Motorola Inc. said Thursday it is eliminating 2,000 more jobs as a result of the continuing slump in the telecommunications equipment industry, bringing its cuts to more than 20 percent of its work force since last December.

The company, mired in a long slump, said softer-than-expected demand for telecom equipment has resulted in sales being flat in the third quarter rather than up 5 percent as anticipated.

The announcement sent its shares plunging $2.48, or 15 percent, to $13.92 Thursday afternoon on the New York Stock Exchange.

Motorola blamed "slower growth in the wireless infrastructure market, resulting from delays in capital expenditures by wireless service providers."

The cuts will come from the company's Global Telecom Solutions Sector, which handles cellular phone network development and manufacturing. That business, based in Arlington Heights, Ill., has facilities in Texas, Arizona, Florida, Canada, Brazil, Britain, Israel, China, Ireland, Japan and India.

Specific jobs and locations have not yet been identified, Motorola spokesman Scott Wyman said from company headquarters in Schaumburg, Ill.

The moves bring Motorola's total announced job cuts to 32,000 since last December, shrinking the work force to 115,000 by year's end.

The announcement came just hours before Robert Growney, Motorola's president and chief operating officer, was due to update financial analysts in New York on the company's performance.

Growney said in a statement that the company expects to report an operating loss of 5 cents to 8 cents per share in the third quarter, including pro forma adjustments. Wall Street's latest estimate is for a per-share loss of 5 cents.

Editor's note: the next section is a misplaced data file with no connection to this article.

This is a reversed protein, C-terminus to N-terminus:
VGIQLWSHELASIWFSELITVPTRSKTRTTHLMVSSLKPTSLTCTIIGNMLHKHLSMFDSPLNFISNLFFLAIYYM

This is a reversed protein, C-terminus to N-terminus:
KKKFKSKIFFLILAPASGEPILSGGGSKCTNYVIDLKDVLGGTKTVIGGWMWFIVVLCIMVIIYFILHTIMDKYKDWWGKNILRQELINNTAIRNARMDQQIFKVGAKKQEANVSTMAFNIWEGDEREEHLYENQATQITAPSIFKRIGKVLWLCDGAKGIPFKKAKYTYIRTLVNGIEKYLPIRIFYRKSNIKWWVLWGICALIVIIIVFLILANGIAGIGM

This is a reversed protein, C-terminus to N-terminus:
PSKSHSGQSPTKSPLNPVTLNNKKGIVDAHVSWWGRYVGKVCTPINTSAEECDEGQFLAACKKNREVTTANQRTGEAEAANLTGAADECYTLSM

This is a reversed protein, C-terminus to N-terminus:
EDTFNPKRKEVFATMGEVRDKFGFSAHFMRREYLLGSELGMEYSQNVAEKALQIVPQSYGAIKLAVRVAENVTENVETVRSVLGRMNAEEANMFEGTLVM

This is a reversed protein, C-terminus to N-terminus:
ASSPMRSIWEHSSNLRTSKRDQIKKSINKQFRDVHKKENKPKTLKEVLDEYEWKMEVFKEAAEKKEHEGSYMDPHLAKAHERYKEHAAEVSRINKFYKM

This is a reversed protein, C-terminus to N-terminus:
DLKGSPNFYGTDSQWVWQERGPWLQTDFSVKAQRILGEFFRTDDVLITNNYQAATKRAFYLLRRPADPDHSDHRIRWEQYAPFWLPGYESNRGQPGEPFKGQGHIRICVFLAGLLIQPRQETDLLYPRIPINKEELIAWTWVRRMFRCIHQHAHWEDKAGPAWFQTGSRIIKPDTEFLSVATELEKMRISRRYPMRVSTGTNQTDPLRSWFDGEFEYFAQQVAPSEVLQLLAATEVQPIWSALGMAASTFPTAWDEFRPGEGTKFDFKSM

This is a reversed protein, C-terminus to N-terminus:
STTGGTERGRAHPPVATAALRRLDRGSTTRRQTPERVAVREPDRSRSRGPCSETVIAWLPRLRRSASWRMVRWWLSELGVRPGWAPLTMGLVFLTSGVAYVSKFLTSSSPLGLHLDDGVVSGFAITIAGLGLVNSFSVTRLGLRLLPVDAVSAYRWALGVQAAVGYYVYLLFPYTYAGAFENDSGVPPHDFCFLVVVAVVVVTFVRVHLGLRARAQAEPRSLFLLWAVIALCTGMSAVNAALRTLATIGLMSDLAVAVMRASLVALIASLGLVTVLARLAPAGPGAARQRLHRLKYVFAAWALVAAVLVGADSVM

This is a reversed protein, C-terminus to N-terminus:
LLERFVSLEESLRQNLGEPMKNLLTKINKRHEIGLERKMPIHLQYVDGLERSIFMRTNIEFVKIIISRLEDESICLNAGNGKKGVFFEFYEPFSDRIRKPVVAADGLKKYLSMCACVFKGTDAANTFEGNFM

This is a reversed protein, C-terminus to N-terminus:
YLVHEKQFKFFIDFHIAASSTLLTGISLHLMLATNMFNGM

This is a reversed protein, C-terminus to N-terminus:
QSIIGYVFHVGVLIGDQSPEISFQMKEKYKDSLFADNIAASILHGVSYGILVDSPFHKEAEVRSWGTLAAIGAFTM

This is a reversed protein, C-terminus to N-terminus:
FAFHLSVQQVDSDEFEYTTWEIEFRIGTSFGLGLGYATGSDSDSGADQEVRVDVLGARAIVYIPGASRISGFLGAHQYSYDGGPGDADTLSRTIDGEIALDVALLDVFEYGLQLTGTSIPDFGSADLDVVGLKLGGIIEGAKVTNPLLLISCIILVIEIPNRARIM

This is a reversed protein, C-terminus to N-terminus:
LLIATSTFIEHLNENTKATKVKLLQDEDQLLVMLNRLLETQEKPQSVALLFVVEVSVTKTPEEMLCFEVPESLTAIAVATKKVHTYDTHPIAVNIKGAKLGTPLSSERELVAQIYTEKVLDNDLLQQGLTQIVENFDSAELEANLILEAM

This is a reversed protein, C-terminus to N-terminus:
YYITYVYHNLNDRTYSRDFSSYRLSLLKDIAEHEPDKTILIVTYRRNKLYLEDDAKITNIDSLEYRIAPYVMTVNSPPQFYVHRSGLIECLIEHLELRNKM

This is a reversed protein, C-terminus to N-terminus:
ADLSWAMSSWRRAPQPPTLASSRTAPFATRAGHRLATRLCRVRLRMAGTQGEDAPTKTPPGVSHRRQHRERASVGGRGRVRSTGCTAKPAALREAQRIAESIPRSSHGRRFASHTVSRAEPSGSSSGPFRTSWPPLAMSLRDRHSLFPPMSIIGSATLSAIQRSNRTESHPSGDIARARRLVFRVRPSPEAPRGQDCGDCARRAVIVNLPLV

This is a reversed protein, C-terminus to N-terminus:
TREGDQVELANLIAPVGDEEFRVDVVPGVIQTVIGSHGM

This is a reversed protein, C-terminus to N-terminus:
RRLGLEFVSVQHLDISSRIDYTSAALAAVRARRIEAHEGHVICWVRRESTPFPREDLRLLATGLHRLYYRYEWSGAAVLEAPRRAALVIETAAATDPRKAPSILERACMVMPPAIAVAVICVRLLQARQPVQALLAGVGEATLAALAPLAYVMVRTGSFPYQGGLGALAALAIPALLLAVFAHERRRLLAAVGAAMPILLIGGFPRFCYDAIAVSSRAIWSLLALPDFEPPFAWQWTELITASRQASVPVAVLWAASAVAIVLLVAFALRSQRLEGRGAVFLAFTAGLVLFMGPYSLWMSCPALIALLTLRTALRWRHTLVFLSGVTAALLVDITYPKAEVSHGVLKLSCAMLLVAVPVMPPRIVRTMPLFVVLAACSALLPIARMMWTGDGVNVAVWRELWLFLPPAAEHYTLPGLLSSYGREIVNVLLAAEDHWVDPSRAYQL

That will make four straight money-losing quarters for Motorola, which said the pending loss will be smaller than the $232 million operating loss of the second quarter.

Growney cited increased sales and improved profitability in the cellphone division, Motorola's biggest business, but added: "All other segments of the company are expected to experience sequential declines in sales and profitability."

The semiconductor unit, the company's No. 2 in size, is suffering from weaker sales and profitability this quarter, he said, although orders are higher.

Motorola, the leading U.S. cellphone maker, is in the middle of its third restructuring since 1998 as it tries to improve sagging profit margins and close the huge gap between it and industry front-runner Nokia. It improved its market share to 14.8 percent from 12.7 percent in the second quarter, according to Gartner Dataquest research, but the weakened economy has weighed on its comeback efforts.

Analyst Vivian Mamelak of Arnhold and S. Bleichroeder said the latest setback reflects industry woes rather than Motorola misdoings.

"There's gloom and doom going on out there in telecom equipment," said the analyst, who called the announcement unsurprising.

"Any hope for a second-half rebound is pretty much out the window right now," she said. "Even for '02, there doesn't seem to be a heck of a lot of light at the end of the tunnel."